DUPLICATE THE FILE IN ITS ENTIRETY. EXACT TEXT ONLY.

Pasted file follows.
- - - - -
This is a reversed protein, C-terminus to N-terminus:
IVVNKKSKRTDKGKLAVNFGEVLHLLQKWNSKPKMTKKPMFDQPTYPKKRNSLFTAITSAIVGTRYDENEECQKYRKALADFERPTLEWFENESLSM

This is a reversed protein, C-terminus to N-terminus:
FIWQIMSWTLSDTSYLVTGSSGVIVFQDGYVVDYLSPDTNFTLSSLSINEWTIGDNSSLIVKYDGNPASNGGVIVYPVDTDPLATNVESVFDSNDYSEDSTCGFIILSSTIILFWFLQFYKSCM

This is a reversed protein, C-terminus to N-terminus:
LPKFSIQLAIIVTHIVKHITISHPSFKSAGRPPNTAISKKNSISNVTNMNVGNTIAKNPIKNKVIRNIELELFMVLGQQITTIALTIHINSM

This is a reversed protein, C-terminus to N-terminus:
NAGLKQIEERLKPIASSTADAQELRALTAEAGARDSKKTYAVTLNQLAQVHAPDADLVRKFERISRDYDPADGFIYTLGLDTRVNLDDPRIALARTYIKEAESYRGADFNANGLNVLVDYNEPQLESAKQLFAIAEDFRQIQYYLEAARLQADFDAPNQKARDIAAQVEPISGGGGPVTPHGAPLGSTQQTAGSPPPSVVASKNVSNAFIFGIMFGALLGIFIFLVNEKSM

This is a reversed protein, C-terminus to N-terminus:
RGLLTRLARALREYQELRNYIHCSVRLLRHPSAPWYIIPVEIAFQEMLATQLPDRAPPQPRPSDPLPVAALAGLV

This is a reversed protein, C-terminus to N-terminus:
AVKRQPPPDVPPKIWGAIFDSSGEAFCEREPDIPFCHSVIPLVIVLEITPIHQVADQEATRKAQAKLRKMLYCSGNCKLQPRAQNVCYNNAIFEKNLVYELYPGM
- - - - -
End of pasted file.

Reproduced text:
This is a reversed protein, C-terminus to N-terminus:
IVVNKKSKRTDKGKLAVNFGEVLHLLQKWNSKPKMTKKPMFDQPTYPKKRNSLFTAITSAIVGTRYDENEECQKYRKALADFERPTLEWFENESLSM

This is a reversed protein, C-terminus to N-terminus:
FIWQIMSWTLSDTSYLVTGSSGVIVFQDGYVVDYLSPDTNFTLSSLSINEWTIGDNSSLIVKYDGNPASNGGVIVYPVDTDPLATNVESVFDSNDYSEDSTCGFIILSSTIILFWFLQFYKSCM

This is a reversed protein, C-terminus to N-terminus:
LPKFSIQLAIIVTHIVKHITISHPSFKSAGRPPNTAISKKNSISNVTNMNVGNTIAKNPIKNKVIRNIELELFMVLGQQITTIALTIHINSM

This is a reversed protein, C-terminus to N-terminus:
NAGLKQIEERLKPIASSTADAQELRALTAEAGARDSKKTYAVTLNQLAQVHAPDADLVRKFERISRDYDPADGFIYTLGLDTRVNLDDPRIALARTYIKEAESYRGADFNANGLNVLVDYNEPQLESAKQLFAIAEDFRQIQYYLEAARLQADFDAPNQKARDIAAQVEPISGGGGPVTPHGAPLGSTQQTAGSPPPSVVASKNVSNAFIFGIMFGALLGIFIFLVNEKSM

This is a reversed protein, C-terminus to N-terminus:
RGLLTRLARALREYQELRNYIHCSVRLLRHPSAPWYIIPVEIAFQEMLATQLPDRAPPQPRPSDPLPVAALAGLV

This is a reversed protein, C-terminus to N-terminus:
AVKRQPPPDVPPKIWGAIFDSSGEAFCEREPDIPFCHSVIPLVIVLEITPIHQVADQEATRKAQAKLRKMLYCSGNCKLQPRAQNVCYNNAIFEKNLVYELYPGM